Godfather: Bonus Disc
Paramount // R // $99.98 // October 9, 2001
Review by Aaron Beierle | posted October 2, 2001
Highly Recommended
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Behind-The-Scenes: A beautifully produced and highly informative 73-minute piece, this is a very engaging effort that really drew me in and held me there. Containing lots of interviews and video from across the years, there is some wonderful moments as Ford Coppola sits at meetings with other members of the production crew and gets quite emotional while descibing what he would like to have for certain sequences. Intercut with these behind-the-scenes elements are interviews with Ford Coppola (who also looks like he's in the middle of sitting down for a big meal while discussing the picture several times here), James Caan, Pacino, Duvall and others, who discuss their thoughts about the trilogy and their characters. The featured individual though, is Ford Coppola, who is occasionally quite animated, even doing a rather good Brando impression at one point (although Matthew Brodrick does a somewhat better one in the "Recording The Producers" DVD that's just out now).

There's a lot more to the documentary that will likely prove very interesting for fans, though. There's quite a few clips from rehersal footage that is fairly fascinating to watch as the cast works out certain sequences. Further discussion of the problems with the studio that came up during Ford Coppola's commentary for the first track are talked about in further detail here, as well, especially in terms of casting issues. The second picture is discussed in fairly strong detail, as is the third picture, which looks like it was being done around the time of this documentary. This is a superb piece that, while certainly not extremely detailed at only 73 minutes or so, still really covers a fine amount of ground about the trilogy.

On Location: This is a newly produced 6 minute featurette that has production designer Dean Tavoularis going back to the locations that were used in the "Godfather" and discussing their role in the film. It's a nice little guided tour of the places of importance in the trilogy.

Francis Ford Coppola's Notebook: This is a 10 minute featurette that is essentially a long interview with the director, who discusses his initial impressions of the book and shows us his notebook (which is enormous) that has his thoughts on what looks like nearly every sequence. The documentary also has the director talking about his feelings on elements that he didn't want to see in the series as well as the look and tone of the films.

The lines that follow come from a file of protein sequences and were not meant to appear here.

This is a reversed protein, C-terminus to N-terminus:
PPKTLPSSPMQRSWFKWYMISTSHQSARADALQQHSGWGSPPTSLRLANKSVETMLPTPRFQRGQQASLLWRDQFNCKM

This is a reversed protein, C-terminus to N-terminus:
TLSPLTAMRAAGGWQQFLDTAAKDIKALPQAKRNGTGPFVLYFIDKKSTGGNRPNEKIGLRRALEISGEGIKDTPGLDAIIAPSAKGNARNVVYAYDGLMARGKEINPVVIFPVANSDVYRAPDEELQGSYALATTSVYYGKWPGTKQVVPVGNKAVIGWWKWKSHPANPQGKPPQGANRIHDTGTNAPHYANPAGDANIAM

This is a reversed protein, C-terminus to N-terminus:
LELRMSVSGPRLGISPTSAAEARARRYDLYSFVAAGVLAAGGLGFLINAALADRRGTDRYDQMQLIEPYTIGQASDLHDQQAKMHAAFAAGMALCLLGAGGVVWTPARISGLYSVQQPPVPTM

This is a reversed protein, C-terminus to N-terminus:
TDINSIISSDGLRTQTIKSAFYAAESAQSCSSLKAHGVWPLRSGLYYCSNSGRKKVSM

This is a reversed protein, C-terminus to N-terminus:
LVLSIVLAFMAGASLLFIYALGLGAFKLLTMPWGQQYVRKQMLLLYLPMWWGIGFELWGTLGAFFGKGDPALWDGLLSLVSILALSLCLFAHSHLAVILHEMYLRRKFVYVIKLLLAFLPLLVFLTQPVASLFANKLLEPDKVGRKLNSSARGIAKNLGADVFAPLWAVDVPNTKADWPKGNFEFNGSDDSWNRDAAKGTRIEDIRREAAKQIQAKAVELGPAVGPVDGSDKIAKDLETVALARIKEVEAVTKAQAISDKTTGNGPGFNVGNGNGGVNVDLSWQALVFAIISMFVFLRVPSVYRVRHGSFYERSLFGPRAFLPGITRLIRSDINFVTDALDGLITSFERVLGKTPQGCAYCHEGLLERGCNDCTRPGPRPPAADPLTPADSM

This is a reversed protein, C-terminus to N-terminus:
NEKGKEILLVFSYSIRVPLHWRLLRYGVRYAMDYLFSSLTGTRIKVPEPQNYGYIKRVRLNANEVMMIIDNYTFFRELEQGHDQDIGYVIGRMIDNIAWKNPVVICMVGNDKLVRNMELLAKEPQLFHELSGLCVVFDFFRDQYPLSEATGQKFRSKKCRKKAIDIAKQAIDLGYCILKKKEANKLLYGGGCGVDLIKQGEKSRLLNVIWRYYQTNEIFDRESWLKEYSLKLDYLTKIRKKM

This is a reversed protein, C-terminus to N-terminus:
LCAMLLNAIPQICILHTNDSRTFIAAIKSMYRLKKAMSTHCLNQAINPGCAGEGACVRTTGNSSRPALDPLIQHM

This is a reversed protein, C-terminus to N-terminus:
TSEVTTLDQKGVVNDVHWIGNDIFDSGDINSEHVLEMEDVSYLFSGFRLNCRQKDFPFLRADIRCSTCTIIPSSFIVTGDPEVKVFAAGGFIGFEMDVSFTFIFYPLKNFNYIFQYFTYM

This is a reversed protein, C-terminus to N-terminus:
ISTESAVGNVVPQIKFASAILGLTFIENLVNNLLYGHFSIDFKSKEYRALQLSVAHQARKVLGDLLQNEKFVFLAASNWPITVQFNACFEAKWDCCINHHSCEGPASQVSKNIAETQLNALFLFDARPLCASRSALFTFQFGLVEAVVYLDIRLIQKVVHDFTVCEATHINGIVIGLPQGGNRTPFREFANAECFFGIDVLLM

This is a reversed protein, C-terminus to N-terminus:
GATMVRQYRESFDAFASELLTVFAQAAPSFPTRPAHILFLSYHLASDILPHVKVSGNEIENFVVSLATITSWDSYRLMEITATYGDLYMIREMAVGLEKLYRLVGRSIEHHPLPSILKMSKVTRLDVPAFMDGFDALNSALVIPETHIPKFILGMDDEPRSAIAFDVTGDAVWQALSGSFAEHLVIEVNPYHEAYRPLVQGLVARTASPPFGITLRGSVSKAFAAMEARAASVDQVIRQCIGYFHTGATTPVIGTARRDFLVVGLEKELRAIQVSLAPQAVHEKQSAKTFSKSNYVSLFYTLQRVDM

Music of the Godfather: This section offers an early audiotaped interview with composer Nino Rota, who plays out some of his ideas for the music of the film. Quite a cool feature and I'm suprised that the tape didn't wear out or something all these years later. The second featurette focuses on Carmine Coppola's contribution to the music.

Additional Footage: This section is set-up as a time-line, with different additional clips under the four (1892-1930, 1931-1945, 1946-1955, 1956-1997) sections. 35 clips in all are included and although the quality varies and is never particularly strong, it's fantastic to have all these clips in one place, on one disc. Fans will likely be pleased to be able to see all of these clips because, although some may not have worked in the film, they certainly still do contain some strong moments. I also would have liked to have had optional commentary from Ford Coppola discussing his feelings on their deletion from the film, but we do get the next best thing: text screens that give more information about the sequence.

Puzo and Coppola On Screenwriting: Interviews with the director and writer Puzo discuss the strong relationship that the two had while working and also offers some audio clips of the meetings between the two.

Gordon Willis On Cinematography: This is a wonderful, but short featurette that has Willis discussing the choices that he made for the look of the picture. The featurette also covers how the stylistic choices of his work here influenced other cinematographers.

Storyboards: Storyboards are presented for both the first and second feature. Although it's terrific to have these available, they are laid out in a fairly basic fashion - there's no storyboard-to-scene comparisons or anything like that.

Original 1971 Featurette: The film's original promotional featurette, now in fairly bad shape, is available to view. Rather cheesy, it's simply a nice inclusion, but it really doesn't provide any detailed information about the making of the film.

Acclaim & Response: This section includes an awards and nominations text list, along with 4 Academy Award acceptance speeches (Best Picture For I/II, Screenplay For I and Director for II) as well as the film's 1974 network TV intro.

Also: Trailers for all three movies, production photo gallery, character photo gallery, family tree (character bios) and DVD credits. As a hint, keep pressing "next" in the credits section and see what happens.

Final Thoughts: A well-packed disc full of interesting documentaries and features, this is certainly a great and appreciated addition to the box set.

Further reviews in the "Godfather" set will be arriving during the next week.

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